Jim McClellan says the market for electronic books is growing, slowly but significantly:
Nick Rogaty, executive director of the [Open eBook Forum], admits that the number of ebooks sold is still a tiny fraction of the overall book business. But the figures show that electronic publishing is slowly growing into a viable business. The exit of Barnes and Noble and Gemstar was, he suggests, “because their parent companies are under pressure to achieve profitability. So they moved to stick with their bread-and-butter business”….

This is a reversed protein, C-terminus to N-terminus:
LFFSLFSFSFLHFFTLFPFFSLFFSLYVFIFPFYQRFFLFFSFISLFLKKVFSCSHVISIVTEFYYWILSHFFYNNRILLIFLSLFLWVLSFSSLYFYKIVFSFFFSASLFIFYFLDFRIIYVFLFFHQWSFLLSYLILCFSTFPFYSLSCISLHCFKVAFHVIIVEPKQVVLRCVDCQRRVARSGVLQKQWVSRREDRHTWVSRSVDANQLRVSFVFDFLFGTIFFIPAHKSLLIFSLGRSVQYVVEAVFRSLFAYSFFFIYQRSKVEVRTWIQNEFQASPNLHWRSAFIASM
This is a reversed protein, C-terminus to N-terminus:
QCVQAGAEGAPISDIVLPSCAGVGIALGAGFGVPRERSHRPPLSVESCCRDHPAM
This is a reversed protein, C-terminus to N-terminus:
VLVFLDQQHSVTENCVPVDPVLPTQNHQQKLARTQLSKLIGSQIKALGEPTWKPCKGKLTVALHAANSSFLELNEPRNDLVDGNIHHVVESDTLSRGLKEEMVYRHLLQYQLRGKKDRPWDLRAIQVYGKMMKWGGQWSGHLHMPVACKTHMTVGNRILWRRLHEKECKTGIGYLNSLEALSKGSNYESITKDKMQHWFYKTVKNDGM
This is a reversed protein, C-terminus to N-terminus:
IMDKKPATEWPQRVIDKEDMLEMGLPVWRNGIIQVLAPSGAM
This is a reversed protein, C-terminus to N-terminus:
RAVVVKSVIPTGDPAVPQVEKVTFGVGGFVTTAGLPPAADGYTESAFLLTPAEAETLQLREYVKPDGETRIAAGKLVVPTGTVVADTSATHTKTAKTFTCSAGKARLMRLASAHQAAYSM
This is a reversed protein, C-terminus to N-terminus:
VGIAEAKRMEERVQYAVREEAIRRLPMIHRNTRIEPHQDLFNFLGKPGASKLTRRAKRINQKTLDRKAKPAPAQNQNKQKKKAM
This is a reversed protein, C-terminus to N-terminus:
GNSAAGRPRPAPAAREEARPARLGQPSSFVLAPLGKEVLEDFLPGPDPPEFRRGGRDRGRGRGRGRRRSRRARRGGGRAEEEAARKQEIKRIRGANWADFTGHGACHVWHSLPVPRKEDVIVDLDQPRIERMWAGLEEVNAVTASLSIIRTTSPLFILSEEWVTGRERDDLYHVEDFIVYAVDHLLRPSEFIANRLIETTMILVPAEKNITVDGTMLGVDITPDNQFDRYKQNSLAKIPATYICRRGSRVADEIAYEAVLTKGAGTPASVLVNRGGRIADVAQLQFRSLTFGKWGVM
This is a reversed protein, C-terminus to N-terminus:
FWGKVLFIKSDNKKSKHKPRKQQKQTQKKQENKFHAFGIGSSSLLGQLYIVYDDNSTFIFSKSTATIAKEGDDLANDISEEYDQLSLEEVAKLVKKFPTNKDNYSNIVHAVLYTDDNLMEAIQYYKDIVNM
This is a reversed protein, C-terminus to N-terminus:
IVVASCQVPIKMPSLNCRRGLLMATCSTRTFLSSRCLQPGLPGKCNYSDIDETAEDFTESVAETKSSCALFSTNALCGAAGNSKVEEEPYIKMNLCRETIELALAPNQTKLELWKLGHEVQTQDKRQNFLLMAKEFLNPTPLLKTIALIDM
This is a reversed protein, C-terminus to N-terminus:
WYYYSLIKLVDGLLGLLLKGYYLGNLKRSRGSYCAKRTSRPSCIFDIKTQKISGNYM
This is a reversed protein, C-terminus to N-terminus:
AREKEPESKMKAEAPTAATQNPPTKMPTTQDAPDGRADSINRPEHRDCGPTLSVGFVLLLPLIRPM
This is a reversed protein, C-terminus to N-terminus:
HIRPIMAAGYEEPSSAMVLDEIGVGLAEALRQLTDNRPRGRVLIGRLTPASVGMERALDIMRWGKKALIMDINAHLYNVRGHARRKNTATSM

Ditching the obsessive focus on the idea of the ebook might also help e-publishing grow. When people talk about an ebook, they’re usually thinking about a digital version of a novel or a biography. The problem is, these types of reading experience work best in print (at the moment).
However, there are other types of reading and other types of “books” that are better suited to electronic formats and are very successful. As Toby Mundy, managing director/publisher at Atlantic Books (publishers of Guardian books, among others), points out, we have already seen massive upheaval as a result of new technology. “Looking round my room,” he says, “I can see all sorts of books… but what I can’t see, and I would have seen a decade ago, is any reference books. I now use reputable brands like Britannica online.”